Saturday Crapshoot: Noctropolis
Every week, Richard Cobbett rolls the dice to bring you an obscure slice of gaming history, from lost gems to weapons grade atrocities. This week, a comic world unfurls itself to reveal a video of... what? Not a hero for the ages, that's for sure, but just maybe the hero within. Hmm. Nah.
You know what? This week, let's try something a bit different...
"Show" Notes: Yep, rough, I know. Never tried one of these before - that's my excuse, and I'm sticking to it. Hopefully made for a fun experiment though, and don't worry, it's back to text next week. Not least because while I clearly can't type faster than I talk, I do type faster than I Premiere Pro.
To add a few more bits to the game itself (editing a recording goof being far more difficult than reworking a paragraph, especially when the neighbours want to sleep) Noctropolis certainly isn't a dreadful game. The city is wonderfully stylish, and really stood out at the time - as did simply attempting a mature theme, even if it did get more than a little bogged down in sexist tropes. The basic adventure though is weak, both in being a relentlessly linear tread through incredibly simplistic puzzles, and simply not making the most of what it's got. Why have five villains if one of them barely gets a scene, another's world serves no purpose, and only one is even pretending to be involved with the Big Bad?
Likewise, the concept is a good one, though the use of FMV was a mistake for reasons that should be pretty obvious. Its main flaw is setting it up, then not really running with it. Peter barely reacts to anything that happens, to the point that even getting knifed has no weight. As for the villain, we don't know him. Original Darksheer comes across as a bit bloodthirsty in the tie-in comic, so it's not like Batman - who he totally is not, ahem - suddenly going rogue. I've heard that all joking aside, this was actually meant to be a Batman game, but the company couldn't get the license. That may be apocryphal, but I really wouldn't be surprised, and I'd have liked to play that hypothetical game. If it ever existed, of course.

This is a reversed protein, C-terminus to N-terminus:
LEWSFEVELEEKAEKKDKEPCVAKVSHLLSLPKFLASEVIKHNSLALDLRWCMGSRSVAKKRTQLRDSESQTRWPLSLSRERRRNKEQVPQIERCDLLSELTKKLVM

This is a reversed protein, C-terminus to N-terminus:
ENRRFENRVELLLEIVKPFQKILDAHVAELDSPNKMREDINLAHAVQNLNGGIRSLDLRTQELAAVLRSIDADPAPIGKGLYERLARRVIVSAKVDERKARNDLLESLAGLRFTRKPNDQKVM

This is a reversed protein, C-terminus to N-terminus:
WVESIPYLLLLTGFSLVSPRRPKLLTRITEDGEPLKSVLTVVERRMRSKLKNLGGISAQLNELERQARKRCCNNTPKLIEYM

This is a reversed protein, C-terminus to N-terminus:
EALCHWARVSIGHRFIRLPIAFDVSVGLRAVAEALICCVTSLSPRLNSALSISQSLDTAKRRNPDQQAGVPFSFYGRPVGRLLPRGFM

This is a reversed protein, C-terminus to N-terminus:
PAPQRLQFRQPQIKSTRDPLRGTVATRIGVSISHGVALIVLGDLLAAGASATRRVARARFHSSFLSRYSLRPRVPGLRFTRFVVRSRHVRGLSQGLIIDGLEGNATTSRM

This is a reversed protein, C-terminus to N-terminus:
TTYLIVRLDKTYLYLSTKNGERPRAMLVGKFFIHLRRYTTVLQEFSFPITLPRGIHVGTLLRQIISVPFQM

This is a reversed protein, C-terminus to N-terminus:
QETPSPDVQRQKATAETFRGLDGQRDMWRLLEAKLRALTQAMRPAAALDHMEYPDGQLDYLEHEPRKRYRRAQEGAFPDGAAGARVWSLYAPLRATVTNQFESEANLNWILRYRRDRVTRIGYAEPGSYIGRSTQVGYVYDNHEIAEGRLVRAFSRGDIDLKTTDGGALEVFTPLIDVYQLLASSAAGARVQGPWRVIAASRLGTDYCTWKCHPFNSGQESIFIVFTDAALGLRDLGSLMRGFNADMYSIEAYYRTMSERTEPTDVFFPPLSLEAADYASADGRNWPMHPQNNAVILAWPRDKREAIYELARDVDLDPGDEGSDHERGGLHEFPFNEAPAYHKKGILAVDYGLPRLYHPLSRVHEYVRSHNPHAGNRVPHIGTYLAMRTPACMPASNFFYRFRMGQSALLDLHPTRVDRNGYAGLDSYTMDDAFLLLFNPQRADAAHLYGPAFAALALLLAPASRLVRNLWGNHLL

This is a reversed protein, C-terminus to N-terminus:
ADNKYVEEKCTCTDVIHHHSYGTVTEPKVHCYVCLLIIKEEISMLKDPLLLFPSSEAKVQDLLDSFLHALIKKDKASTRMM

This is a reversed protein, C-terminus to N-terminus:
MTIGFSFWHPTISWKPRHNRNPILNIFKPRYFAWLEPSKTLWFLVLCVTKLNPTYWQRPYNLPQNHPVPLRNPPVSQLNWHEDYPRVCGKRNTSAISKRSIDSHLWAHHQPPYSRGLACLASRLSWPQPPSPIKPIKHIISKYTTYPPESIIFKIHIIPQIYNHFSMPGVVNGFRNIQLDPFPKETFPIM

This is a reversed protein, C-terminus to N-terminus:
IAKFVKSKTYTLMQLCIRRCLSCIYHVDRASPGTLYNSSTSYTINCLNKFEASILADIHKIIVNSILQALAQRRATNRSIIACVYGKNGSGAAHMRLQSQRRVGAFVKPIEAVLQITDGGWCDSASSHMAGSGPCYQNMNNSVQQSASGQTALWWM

Peter's own path from zero to hero is also entirely too easy. He gets badly hurt, true, and has to play detective a bit. All the encounters are staged though, to the point that he doesn't deserve the heroic status he has at the end. He's just the guy who flipped the coin. That could still work, if he was interesting. He's not though, and nobody else - even Stiletto - gets enough screen time.
Even so, three words: Faux Action Girl. A chronic case.
So then, Noctropolis. Good ideas. Not so good execution. It's campy FMV fun though, even if little that happens is particularly memorable. The soundtrack deserves props though, and in a nice gesture, the composer has all of the main tracks in MP3 format. They're much better quality than the MIDI versions you can squeeze out of the game, and well worth sticking next to the likes of The 7th Guest.
As for the internal Tex Murphy argument? That's one for another week...
"Lumisheer" is not really a lemon-scented kitchen cleaner. But it totally should be.